All posts by Martin

Gröna Linje Hyperlapse

This is my daily commute on the Tunnelbana’s Green Line, taken one sunny morning in late October, starting at the very end of the line and continuing until the line heads underground at Thorildsplan.

Of particular interest are:

Blackeberg
Where even 7yos know that Vampires live. Mostly because of Let The Right One In, set here. Much of it was filmed in the far north for reliability of snow during filming, but the housing and jungle gym is spot on.
Ulvsundasjön
Crossing over this arm of Mälaren fills me with joy every time I do it. The view southward is even more lovely but hard to capture from the train. On this particular day, it was a mirror.

Continue reading Gröna Linje Hyperlapse

Kämpa sexistisk reklam

Subway ad:
Anti Sexist Ad

Rough translation:

Black Board

You’re standing there, being fed messages about everything that’s wrong with your body

White Board

This space is usually filled with a picture of a sexualised woman.

Sexist ads make women feel bad and want to change their bodies. That’s an impediment to equality. Together, we can reclaim the space.

Are you with us? Take pictures of sexist ads, tag with #complain and share on Facebook, Twitter or Instagram to report them.

Isn’t that just fabulous?

Edinburgh and Stockholm

Friends back in Scotland have been happily pointing out 53 Reasons Living In Edinburgh Ruins You For Life. And while some of these are true, and Edinburgh is thoroughly wonderful (I lived in and around it for 25 years), I disagree with the premise that it ruins you for life. Perhaps if you stay in the UK, but not if you’re subsequently living in Stockholm.

And so, in response, I give you… Continue reading Edinburgh and Stockholm

Lake Life

As we’ve written before, being so close to Mälaren is wonderful – it makes for a lovely afternoon walk down to the shore, even in the depths of winter.

What we didn’t realise in the cold, dark days is what a wonderful place it is for beaches and swimming, and equally so, on the other side of the city centre that is theoretically the Baltic Sea.

(Sidenote: did you know that the Baltic is technically a Mediterranean sea? And because its connection to the wider oceans is so narrow, it’s both much less salty – so it freezes more easily than most – and hardly tidal at all).

And so it is – particularly when you’re out with Secondus – that you suddenly get an impromptu paddling session. Which turns into an impromptu swimming session. So now we always take towels, goggles and swimming costumes with us, even if say going to Tekniska Museet.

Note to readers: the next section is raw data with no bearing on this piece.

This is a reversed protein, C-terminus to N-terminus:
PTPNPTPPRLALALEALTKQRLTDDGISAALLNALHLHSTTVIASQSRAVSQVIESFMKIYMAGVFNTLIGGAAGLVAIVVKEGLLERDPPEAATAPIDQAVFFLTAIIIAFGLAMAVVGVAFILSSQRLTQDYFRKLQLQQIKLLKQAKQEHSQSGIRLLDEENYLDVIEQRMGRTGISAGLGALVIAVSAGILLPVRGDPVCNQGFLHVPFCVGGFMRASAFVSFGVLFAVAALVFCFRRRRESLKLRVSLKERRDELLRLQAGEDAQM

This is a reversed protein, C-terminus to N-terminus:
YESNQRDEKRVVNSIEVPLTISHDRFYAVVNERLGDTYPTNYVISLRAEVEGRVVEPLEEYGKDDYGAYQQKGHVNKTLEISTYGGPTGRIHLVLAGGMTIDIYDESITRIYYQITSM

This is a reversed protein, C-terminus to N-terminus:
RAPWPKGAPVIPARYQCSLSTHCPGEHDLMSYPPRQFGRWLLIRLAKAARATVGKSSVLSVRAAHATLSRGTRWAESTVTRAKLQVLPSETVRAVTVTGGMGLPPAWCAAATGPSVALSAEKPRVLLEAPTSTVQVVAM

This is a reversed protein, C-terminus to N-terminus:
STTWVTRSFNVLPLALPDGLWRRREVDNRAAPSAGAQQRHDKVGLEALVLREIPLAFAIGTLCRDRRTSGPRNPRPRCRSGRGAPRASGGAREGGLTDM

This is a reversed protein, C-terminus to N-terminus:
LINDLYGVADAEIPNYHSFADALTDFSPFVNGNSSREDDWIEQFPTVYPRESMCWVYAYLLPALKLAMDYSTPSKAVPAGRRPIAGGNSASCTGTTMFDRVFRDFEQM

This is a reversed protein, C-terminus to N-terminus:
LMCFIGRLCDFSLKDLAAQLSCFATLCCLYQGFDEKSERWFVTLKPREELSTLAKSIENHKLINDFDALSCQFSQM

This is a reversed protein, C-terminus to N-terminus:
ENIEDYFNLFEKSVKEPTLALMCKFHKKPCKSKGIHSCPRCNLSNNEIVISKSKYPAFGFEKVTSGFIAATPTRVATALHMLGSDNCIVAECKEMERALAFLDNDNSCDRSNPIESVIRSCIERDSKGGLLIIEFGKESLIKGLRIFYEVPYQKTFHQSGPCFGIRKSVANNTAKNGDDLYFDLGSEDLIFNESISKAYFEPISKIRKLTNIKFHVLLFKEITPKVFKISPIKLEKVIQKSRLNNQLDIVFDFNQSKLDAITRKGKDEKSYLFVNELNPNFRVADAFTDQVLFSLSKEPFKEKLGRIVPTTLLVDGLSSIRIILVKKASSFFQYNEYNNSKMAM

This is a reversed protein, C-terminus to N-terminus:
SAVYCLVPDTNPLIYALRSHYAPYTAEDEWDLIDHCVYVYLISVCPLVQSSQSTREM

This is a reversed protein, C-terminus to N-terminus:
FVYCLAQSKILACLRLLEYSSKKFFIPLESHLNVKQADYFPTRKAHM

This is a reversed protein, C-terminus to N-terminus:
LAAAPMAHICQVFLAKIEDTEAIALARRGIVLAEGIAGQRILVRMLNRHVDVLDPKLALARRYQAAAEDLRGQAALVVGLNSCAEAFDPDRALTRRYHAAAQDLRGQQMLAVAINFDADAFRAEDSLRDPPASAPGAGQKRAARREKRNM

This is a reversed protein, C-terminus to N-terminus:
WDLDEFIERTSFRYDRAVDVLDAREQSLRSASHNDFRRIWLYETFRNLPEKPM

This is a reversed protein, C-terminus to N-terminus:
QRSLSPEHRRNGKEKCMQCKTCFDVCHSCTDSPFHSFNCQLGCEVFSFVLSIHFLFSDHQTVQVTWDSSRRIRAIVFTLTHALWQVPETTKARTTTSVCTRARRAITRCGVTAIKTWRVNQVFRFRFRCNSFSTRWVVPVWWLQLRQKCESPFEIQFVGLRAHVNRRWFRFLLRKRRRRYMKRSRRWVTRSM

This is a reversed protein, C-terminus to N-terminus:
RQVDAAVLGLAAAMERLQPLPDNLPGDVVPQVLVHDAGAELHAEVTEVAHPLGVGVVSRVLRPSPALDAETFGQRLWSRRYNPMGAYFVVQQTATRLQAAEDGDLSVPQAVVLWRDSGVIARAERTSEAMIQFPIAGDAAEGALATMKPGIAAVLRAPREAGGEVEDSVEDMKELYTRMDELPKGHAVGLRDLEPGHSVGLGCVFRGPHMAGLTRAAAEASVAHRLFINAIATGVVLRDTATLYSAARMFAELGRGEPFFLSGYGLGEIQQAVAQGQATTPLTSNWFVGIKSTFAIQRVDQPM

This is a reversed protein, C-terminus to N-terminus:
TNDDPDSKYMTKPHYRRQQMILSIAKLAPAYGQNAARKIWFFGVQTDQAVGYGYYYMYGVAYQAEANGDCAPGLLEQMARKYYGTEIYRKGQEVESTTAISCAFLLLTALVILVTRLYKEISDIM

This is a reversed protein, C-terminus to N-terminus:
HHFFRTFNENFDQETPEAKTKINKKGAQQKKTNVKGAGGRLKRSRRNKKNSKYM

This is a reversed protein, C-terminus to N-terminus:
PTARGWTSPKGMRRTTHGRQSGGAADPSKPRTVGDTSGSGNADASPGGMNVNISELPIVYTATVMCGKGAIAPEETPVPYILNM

Djurgården

Right in the city centre, but you’d never know it from the peacefulness of the scene.

Ekerö

Hässelby Strand

The lovely thing is that it’s all very chilled, all very quiet. Kids are left to just potter and run about, which they do without particularly disturbing anyone. The main reason for this is that it’s not too busy. You can always find a good space to sit in. And it’s utterly safe, both in water terms and personal safety. The water is cool, not cold (easily warm enough to swim in, and refreshing on a hot day), and is pretty shallow for quiet some way out.

There are BBQ pits, no-one will hassle you if you bring your own disposable one, as long as you do dispose of it, and there are special bins to do just that.

In Sweden, even BBQs get recycled
In Sweden, even BBQs get recycled

There are no huge sets of “THOU SHALT NOT HAVE FUN” rules beyond Swedish norms about recycling. No parents inflicting oil slicks of suncream on their pale blue offspring. No fences or opening times or lifeguards.

It’s all a relaxed, inside/outside atmosphere, and lovely and warm.

What kind of a summer has it been?

Continue reading Lake Life

Boat Culture

It seems that almost all our neighbours have boats.

We’re about 5 minutes’ walk from Mälaren, and we also have a huge archipelago of 28000 islands starting at the city centre sprinkled with holiday cottages and real homes. So my boss has a boat. And so does his boss. They both live out in the archipelago. But so does one of my colleagues. It’s just a regular thing.

But it’s still a surprise to us, compared to equivalent water distance in Scotland, where only the uber-privileged would have them.

A few weeks ago, we had our regular company meeting, but instead of it being in the office, it was over dinner out in the archipelago. And we travelled there by boat. Specifically the boats of my boss and his boss.
Continue reading Boat Culture

EU Elections

The last few weeks have been a little bit odd.

For the first time since I was 18, I have failed to vote in an election.

And it’s not down to eligibility: as EU citizens, we’re perfectly entitled to vote in EU (and local) elections in Sweden. We’re also – I think – eligible to vote at our old UK address. For the latter, as we’ve removed ourselves from the UK body politic, it didn’t feel right continuing to vote there. This is also why I won’t be voting in September’s Independence Referendum even though it’s something I’ve been passionate about for 25 years and more.

Given how I’ve argued for political engagement and using the hard won right to vote for a long time, it seems a bit odd not using it. But I didn’t feel like I had a firm enough grasp on Swedish political realities to cast an informed vote. I did however keep an interested eye on the electoral posters that went up around the city, and found some views that would certainly have an impact on my likelihood to vote for/against the party in question.

First thing that struck me: there’s a lot more positive rhetoric for Europe here than in the UK, where it’s more a case of how strongly to word the anti-EU-rhetoric. And it didn’t seem to have an obvious left/right division.
Continue reading EU Elections